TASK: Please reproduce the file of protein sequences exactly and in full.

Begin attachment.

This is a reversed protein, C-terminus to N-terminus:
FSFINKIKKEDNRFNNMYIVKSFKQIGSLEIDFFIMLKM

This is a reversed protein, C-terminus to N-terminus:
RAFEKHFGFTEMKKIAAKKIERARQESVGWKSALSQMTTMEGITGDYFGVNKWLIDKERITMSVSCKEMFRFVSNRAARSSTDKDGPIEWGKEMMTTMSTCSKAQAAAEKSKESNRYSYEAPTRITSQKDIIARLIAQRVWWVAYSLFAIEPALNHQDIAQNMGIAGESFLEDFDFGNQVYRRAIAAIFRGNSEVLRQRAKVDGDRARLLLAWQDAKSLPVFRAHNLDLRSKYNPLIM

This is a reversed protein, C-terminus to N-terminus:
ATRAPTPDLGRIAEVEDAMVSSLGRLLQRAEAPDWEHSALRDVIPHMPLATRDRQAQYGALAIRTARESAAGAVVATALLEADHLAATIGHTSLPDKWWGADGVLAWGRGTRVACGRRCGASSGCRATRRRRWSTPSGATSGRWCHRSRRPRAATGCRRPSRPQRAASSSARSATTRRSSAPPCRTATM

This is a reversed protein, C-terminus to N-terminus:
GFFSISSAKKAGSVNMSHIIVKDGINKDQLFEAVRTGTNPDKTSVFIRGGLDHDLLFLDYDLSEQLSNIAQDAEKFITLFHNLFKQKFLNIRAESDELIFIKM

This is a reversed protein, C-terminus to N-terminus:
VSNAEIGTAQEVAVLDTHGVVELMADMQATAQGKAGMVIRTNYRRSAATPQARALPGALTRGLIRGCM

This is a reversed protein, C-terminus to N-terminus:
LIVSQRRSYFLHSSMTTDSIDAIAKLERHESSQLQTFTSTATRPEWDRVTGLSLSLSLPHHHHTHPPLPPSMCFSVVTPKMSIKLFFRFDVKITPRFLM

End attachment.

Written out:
This is a reversed protein, C-terminus to N-terminus:
FSFINKIKKEDNRFNNMYIVKSFKQIGSLEIDFFIMLKM

This is a reversed protein, C-terminus to N-terminus:
RAFEKHFGFTEMKKIAAKKIERARQESVGWKSALSQMTTMEGITGDYFGVNKWLIDKERITMSVSCKEMFRFVSNRAARSSTDKDGPIEWGKEMMTTMSTCSKAQAAAEKSKESNRYSYEAPTRITSQKDIIARLIAQRVWWVAYSLFAIEPALNHQDIAQNMGIAGESFLEDFDFGNQVYRRAIAAIFRGNSEVLRQRAKVDGDRARLLLAWQDAKSLPVFRAHNLDLRSKYNPLIM

This is a reversed protein, C-terminus to N-terminus:
ATRAPTPDLGRIAEVEDAMVSSLGRLLQRAEAPDWEHSALRDVIPHMPLATRDRQAQYGALAIRTARESAAGAVVATALLEADHLAATIGHTSLPDKWWGADGVLAWGRGTRVACGRRCGASSGCRATRRRRWSTPSGATSGRWCHRSRRPRAATGCRRPSRPQRAASSSARSATTRRSSAPPCRTATM

This is a reversed protein, C-terminus to N-terminus:
GFFSISSAKKAGSVNMSHIIVKDGINKDQLFEAVRTGTNPDKTSVFIRGGLDHDLLFLDYDLSEQLSNIAQDAEKFITLFHNLFKQKFLNIRAESDELIFIKM

This is a reversed protein, C-terminus to N-terminus:
VSNAEIGTAQEVAVLDTHGVVELMADMQATAQGKAGMVIRTNYRRSAATPQARALPGALTRGLIRGCM

This is a reversed protein, C-terminus to N-terminus:
LIVSQRRSYFLHSSMTTDSIDAIAKLERHESSQLQTFTSTATRPEWDRVTGLSLSLSLPHHHHTHPPLPPSMCFSVVTPKMSIKLFFRFDVKITPRFLM